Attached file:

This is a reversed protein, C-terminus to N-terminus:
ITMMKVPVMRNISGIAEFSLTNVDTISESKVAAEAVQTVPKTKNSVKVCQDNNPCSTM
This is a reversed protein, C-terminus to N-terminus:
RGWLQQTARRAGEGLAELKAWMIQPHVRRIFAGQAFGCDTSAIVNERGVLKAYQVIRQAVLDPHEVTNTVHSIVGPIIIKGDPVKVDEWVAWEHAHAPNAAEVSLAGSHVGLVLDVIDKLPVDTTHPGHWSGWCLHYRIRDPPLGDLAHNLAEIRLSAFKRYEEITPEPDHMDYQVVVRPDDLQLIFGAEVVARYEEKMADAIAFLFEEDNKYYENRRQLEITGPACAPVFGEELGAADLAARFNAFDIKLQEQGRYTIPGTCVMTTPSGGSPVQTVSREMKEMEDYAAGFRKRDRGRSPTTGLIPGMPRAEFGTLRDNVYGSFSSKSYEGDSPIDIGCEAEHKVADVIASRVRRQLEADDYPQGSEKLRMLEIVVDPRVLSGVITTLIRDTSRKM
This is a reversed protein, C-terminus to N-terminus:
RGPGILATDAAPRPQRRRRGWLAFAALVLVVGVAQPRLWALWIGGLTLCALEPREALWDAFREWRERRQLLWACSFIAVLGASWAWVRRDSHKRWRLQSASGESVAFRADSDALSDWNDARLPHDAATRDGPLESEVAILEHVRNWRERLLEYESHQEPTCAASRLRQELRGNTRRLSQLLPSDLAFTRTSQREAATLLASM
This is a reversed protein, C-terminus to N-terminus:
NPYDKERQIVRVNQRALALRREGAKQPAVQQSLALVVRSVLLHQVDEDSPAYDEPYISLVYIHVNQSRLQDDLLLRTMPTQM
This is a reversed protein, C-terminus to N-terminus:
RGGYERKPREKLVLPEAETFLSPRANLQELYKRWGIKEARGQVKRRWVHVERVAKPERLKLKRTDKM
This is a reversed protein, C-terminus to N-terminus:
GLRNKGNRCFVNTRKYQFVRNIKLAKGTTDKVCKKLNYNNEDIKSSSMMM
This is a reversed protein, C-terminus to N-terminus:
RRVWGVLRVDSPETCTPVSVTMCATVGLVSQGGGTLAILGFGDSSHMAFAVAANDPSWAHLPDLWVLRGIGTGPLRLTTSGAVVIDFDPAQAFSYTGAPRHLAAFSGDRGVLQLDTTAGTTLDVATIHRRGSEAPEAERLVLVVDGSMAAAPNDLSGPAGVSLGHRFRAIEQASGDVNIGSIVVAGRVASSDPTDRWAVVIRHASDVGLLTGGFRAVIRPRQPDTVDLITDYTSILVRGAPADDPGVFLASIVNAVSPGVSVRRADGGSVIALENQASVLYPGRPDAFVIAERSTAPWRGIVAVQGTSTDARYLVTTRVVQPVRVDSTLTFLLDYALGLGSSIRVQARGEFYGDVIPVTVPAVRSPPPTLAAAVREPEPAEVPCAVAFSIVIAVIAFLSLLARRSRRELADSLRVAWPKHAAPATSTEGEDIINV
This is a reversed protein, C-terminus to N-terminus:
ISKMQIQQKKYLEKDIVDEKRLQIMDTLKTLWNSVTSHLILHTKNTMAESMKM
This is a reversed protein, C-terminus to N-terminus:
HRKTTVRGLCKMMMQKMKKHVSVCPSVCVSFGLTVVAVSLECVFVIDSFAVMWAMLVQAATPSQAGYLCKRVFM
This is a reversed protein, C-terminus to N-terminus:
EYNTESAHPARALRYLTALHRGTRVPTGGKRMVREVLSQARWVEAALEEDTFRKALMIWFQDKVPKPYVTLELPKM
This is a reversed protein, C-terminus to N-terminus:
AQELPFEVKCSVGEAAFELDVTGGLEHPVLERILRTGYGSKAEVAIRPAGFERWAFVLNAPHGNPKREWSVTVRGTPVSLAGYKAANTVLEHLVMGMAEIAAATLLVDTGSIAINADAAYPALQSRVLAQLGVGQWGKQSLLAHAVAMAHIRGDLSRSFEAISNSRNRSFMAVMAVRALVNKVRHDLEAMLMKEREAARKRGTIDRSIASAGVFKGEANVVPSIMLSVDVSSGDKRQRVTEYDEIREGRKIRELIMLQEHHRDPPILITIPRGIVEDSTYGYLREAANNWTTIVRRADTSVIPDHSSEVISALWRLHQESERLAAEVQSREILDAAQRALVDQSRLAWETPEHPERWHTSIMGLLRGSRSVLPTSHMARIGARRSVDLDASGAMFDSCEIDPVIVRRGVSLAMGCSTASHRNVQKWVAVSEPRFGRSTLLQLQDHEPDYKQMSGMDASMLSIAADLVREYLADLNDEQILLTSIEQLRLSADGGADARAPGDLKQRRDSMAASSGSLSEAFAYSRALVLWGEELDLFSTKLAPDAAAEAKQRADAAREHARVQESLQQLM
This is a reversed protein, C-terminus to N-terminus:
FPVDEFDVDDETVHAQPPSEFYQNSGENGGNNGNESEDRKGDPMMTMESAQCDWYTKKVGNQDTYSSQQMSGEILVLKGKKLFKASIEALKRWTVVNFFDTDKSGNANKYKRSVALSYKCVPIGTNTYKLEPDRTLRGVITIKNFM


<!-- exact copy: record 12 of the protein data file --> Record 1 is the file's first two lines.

This is a reversed protein, C-terminus to N-terminus:
FPVDEFDVDDETVHAQPPSEFYQNSGENGGNNGNESEDRKGDPMMTMESAQCDWYTKKVGNQDTYSSQQMSGEILVLKGKKLFKASIEALKRWTVVNFFDTDKSGNANKYKRSVALSYKCVPIGTNTYKLEPDRTLRGVITIKNFM